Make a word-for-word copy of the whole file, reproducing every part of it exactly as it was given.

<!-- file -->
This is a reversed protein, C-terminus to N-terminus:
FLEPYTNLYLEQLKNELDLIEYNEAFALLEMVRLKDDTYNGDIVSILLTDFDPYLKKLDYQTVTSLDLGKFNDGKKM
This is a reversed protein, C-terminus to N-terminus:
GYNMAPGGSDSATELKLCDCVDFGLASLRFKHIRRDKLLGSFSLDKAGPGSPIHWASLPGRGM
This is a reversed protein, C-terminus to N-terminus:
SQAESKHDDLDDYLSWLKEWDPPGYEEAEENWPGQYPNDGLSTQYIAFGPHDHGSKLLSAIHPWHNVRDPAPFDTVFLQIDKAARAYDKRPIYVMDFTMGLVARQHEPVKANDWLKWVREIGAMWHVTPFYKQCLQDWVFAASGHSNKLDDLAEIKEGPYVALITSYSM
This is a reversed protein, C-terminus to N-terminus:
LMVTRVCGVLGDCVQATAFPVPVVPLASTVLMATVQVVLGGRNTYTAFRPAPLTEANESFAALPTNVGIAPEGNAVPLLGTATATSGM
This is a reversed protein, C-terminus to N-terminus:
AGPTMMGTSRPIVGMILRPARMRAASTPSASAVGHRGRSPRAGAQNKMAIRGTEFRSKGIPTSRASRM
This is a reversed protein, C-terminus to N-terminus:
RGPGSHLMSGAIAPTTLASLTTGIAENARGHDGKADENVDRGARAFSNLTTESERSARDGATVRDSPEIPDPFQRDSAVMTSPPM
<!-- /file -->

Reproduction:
This is a reversed protein, C-terminus to N-terminus:
FLEPYTNLYLEQLKNELDLIEYNEAFALLEMVRLKDDTYNGDIVSILLTDFDPYLKKLDYQTVTSLDLGKFNDGKKM
This is a reversed protein, C-terminus to N-terminus:
GYNMAPGGSDSATELKLCDCVDFGLASLRFKHIRRDKLLGSFSLDKAGPGSPIHWASLPGRGM
This is a reversed protein, C-terminus to N-terminus:
SQAESKHDDLDDYLSWLKEWDPPGYEEAEENWPGQYPNDGLSTQYIAFGPHDHGSKLLSAIHPWHNVRDPAPFDTVFLQIDKAARAYDKRPIYVMDFTMGLVARQHEPVKANDWLKWVREIGAMWHVTPFYKQCLQDWVFAASGHSNKLDDLAEIKEGPYVALITSYSM
This is a reversed protein, C-terminus to N-terminus:
LMVTRVCGVLGDCVQATAFPVPVVPLASTVLMATVQVVLGGRNTYTAFRPAPLTEANESFAALPTNVGIAPEGNAVPLLGTATATSGM
This is a reversed protein, C-terminus to N-terminus:
AGPTMMGTSRPIVGMILRPARMRAASTPSASAVGHRGRSPRAGAQNKMAIRGTEFRSKGIPTSRASRM
This is a reversed protein, C-terminus to N-terminus:
RGPGSHLMSGAIAPTTLASLTTGIAENARGHDGKADENVDRGARAFSNLTTESERSARDGATVRDSPEIPDPFQRDSAVMTSPPM